Institute for Biodiversity and Ecosystem Dynamics

IBED Seminar by Dr. Richard Cordaux

23Mar2017 16:00 - 17:00

Lecture

Title: Bacterial endosymbionts and the evolution of host sex-determination mechanisms

Speaker

Dr. Richard Cordaux of the Université de Poitiers, France

Abstract

In animals, sex differences between males and females are generally determined by genetic factors carried by sex chromosomes. Sex chromosomes are remarkably variable in origin and they can differ even between closely related species, indicating that transitions occur frequently and independently in different groups of organisms. However, the evolutionary causes underlying sex chromosome turnovers are poorly known. I will present results supporting that genetic elements distorting host sex ratio can be powerful agents of transitions between sex determination mechanisms.

In the common pillbug Armadillidium vulgare, chromosomal sex determination follows female heterogamety (ZZ males and ZW females). However, many A. vulgare populations harbor maternally-inherited Wolbachia bacterial endosymbionts which can convert genetic males into phenotypic females, leading to populations with female-biased sex ratios. The W sex chromosome has been lost in lines infected by Wolbachia and all individuals are ZZ genetic males. The female sex is determined by the inheritance of Wolbachia by the A. vulgare individual, thereby leading to a shift from chromosomal to cytoplasmic sex determination. Surprisingly, some A. vulgare lines exhibit biased sex ratios despite the lack of Wolbachia. We identified a large piece of the Wolbachia genome recently transferred to the A. vulgare nuclear genome. Our results demonstrate that the Wolbachia insert is acting as a female sex-determining region in pillbugs and that the chromosome carrying the insert is a new W sex chromosome.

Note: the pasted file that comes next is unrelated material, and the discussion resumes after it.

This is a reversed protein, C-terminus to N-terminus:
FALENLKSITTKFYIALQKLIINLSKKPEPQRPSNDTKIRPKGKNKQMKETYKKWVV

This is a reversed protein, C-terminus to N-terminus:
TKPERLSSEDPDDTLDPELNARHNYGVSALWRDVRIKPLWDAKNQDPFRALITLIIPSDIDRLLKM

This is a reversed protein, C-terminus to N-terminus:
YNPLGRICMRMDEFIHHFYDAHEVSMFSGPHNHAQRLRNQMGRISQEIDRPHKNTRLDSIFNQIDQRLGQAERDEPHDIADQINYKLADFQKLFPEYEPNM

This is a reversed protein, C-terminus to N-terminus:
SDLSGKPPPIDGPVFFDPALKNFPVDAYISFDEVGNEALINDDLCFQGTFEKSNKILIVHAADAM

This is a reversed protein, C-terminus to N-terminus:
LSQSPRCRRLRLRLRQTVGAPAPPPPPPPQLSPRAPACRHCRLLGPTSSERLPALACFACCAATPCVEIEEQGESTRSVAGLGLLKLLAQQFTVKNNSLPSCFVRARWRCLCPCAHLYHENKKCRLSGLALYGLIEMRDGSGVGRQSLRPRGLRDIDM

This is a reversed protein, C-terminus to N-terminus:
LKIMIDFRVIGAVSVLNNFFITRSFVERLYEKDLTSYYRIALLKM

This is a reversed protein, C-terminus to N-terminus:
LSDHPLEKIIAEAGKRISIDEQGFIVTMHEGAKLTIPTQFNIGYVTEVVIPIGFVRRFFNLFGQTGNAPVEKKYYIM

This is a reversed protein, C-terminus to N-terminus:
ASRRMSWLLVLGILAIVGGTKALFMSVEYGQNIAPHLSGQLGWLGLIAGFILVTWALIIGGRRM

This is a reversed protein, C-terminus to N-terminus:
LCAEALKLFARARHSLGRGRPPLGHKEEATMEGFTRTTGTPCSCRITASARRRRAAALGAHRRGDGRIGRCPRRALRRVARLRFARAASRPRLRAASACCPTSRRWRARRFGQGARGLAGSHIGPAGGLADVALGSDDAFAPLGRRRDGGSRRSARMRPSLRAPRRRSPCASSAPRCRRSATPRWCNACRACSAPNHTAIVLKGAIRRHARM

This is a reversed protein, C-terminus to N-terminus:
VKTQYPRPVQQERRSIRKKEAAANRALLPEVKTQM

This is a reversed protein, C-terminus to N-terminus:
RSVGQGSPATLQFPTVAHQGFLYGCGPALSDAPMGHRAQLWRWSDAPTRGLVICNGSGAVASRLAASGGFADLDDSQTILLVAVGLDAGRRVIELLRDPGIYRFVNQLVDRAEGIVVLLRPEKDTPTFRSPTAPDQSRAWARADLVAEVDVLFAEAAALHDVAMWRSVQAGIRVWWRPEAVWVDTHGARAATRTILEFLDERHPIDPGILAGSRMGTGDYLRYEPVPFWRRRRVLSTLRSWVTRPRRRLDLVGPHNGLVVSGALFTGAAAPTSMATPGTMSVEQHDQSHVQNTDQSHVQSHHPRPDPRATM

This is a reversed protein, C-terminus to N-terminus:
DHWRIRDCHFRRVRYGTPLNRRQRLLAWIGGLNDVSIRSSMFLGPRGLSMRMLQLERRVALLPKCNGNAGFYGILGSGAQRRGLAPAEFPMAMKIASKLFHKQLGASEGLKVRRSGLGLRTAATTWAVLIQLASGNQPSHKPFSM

Overall, our results indicate that Wolbachia bacteria can drive shifts in sex determination mechanisms in A. vulgare. More generally, they emphasize that bacterial endosymbionts can be powerful sources of evolutionary novelty for fundamental biological processes in animals, such as sex determination.

 

 

Location: G2.10

  • Science Park 904

    Science Park 904 | 1098 XH Amsterdam
    +31 (0)20 525 8626

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  • dr. N.R. (Nicky) Wybouw MSc

    Contactperson:

    N.R.Wybouw@uva.nl | T: 0205257950

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Published by  IBED